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    • Have you considered that maybe the students you claim are not properly equipped, cannot be properly equipped? Have you considered that educational institutions cannot be equipped to address the problems of social dysfunction? Have you considered that, the schools and the legislators who tell the public they can “solve” poverty, CAN’T solve it?

      I do not blame teachers for not being able to teach the unwilling. I do not blame schools for being ineffective teaching the dysfunctional. I blame them for claiming they can if they could only get more of hard working people’s money. If you took Zuckerburg’s 100-200 million for the priority schools, what would they do to solve the social problems from where these kids come from? Is that the role of education? What would 100-200 million do for non-priority schools? hmmm.

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  5. John, how does one become part of the solution? So in your opinion, where does the blame belong? Seriously, this is the district I live in and I am watching it crumble. I don’t want to move but am watching people move out left and right due to the schools. I am watching kids graduate high school being patted on the back and congratulated for a job well done, when the truth is, many of them have been socially passed for 10+ years; kids who wouldn’t pass an 8th grade math test. What’s your answer to being part of the solution

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  6. Friends,

    Here’s some insight from Jenks (OK), a Baldrige/Education recipient…
    https://nistbaldrige.blogs.govdelivery.com/2015/04/08/improving-education-with-baldrige-tips-to-get-started/

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  7. Pencader – the truth is, RC is a net importer of students. But that’s not the point. The solution? I have no magic wands. There is a long list of steps that can and should be taken – the first of which would be to end the lease of WHS to CSW, and an end to the RC sponsored relationships with charter schools. Secondly, I would change the way in which we fund schools in this state. Referendums must go. Funding should be through elected, accountable, representatives (as Vo-Tech schools). Thirdly, dismantle the DOE and rebuild it as an organization whose purpose is to help develop educators. There are many more….but this is where I’d start.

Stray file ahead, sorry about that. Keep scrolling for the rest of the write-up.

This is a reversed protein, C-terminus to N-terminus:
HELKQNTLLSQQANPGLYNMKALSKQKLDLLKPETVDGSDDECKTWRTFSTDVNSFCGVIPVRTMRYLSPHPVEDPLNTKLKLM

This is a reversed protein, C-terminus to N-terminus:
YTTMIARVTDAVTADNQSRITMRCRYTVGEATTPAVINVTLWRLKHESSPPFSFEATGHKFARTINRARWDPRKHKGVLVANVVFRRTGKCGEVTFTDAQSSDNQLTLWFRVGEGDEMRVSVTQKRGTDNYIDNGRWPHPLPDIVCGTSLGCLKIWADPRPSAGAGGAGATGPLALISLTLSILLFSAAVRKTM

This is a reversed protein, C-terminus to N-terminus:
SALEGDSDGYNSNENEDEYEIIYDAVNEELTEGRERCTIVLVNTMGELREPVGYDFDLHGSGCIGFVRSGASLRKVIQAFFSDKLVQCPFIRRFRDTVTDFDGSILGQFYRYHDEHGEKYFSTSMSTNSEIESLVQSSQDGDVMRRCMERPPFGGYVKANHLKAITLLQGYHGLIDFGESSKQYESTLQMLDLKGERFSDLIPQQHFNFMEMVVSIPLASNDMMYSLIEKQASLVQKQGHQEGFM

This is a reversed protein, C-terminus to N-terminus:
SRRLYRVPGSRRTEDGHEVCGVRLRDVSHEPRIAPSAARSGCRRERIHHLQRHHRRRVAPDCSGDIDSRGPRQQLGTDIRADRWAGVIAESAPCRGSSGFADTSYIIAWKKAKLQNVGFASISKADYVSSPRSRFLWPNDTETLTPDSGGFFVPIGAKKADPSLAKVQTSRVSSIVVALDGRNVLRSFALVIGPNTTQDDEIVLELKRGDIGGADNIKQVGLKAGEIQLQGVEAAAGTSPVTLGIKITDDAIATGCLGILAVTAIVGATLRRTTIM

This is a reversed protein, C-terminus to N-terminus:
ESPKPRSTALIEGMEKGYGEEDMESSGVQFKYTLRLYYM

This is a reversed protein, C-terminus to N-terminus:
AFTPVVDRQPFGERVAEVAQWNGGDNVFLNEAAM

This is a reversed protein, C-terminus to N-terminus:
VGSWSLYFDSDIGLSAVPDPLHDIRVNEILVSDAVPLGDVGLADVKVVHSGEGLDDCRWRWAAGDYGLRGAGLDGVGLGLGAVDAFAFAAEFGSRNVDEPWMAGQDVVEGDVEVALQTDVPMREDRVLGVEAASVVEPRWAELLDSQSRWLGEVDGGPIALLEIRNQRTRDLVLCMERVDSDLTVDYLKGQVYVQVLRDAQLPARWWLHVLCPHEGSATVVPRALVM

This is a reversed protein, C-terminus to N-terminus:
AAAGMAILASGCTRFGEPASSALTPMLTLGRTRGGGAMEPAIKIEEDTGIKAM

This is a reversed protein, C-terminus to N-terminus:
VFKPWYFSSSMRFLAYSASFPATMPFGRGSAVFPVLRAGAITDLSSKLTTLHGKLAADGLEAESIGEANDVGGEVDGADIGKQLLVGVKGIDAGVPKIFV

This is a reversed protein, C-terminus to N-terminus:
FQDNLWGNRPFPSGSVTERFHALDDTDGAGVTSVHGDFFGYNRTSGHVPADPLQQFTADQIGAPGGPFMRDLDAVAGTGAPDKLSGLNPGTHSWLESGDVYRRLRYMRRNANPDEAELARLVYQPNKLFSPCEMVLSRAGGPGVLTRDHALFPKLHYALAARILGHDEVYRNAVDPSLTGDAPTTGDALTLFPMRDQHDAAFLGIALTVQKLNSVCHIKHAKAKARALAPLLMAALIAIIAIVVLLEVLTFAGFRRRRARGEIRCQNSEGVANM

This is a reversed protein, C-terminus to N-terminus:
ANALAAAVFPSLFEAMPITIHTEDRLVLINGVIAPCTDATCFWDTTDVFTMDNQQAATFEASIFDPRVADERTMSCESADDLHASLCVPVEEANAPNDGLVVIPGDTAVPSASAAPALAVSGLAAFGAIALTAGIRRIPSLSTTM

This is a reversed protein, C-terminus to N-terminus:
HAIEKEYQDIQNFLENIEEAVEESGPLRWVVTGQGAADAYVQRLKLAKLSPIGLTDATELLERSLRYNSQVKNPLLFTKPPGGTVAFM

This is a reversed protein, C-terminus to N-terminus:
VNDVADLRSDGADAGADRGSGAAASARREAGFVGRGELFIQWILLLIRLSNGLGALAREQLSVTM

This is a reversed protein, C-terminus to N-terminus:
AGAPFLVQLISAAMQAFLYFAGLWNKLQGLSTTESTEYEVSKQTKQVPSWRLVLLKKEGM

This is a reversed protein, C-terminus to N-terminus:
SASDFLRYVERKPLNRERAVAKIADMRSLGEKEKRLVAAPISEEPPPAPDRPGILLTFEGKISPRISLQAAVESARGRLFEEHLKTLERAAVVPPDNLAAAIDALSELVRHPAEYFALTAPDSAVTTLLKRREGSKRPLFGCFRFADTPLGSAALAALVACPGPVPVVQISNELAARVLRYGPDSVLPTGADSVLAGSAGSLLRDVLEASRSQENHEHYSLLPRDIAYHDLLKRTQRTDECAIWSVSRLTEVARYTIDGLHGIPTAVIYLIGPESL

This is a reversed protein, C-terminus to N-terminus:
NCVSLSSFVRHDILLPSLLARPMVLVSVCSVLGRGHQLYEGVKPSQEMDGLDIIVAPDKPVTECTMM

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    • John, have you heard of this place called New Jersey? Have you heard what their taxes are like? Maybe a refresher course for you is in order. The referendum process is the ONLY thing stopping the rampant expansion of an educational system of waste and incompetence and you want to eliminate it? You want to give Carte Blanche to our “highly effective” state legislators who never met a tax they didn’t like and who have been extremely reticent to evaluate spending??? Come on.

      Dismantle DOE-agreed. It should be an elected board of three with term limits who can dictate to a governor, not the other way around.

      When the districts stop ignoring normal/ engaged students in lieu of special interests, and stop accepting dysfunctional behavior, then you might have a valid argument to ending the necessity of charters. Until then, our districts will be beholden to only meeting the lowest common denominators. Homogeneous mixing of students (if you don’t know what it means in a classroom, please look it up) with varied talents,capabilities, or dysfunctions has lead to teachers and schools being incapable of improving overall performance. The continued effort to PC the classroom has resulted in a socialist group with very little in the way of achievement. Are you prepared to allow aptitude grouping, are you prepared to allow teachers/ schools to separate discipline problem children, are you prepared to demand academic performance to pass grade level material? If not then step off the “charters are bad” bus.

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  8. Sorry…forgot to answer. Blame? We are all to blame. We’ve let the federal government take education away from us, without ever vetting whether they had the experience, knowledge, or proper motivation.

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  9. John you contridict yourself – “Referendums must go. Funding should be through elected, accountable, representatives” – “without ever vetting whether they had the experience, knowledge, or proper motivation.”

    in government those 2 concepts cant exist.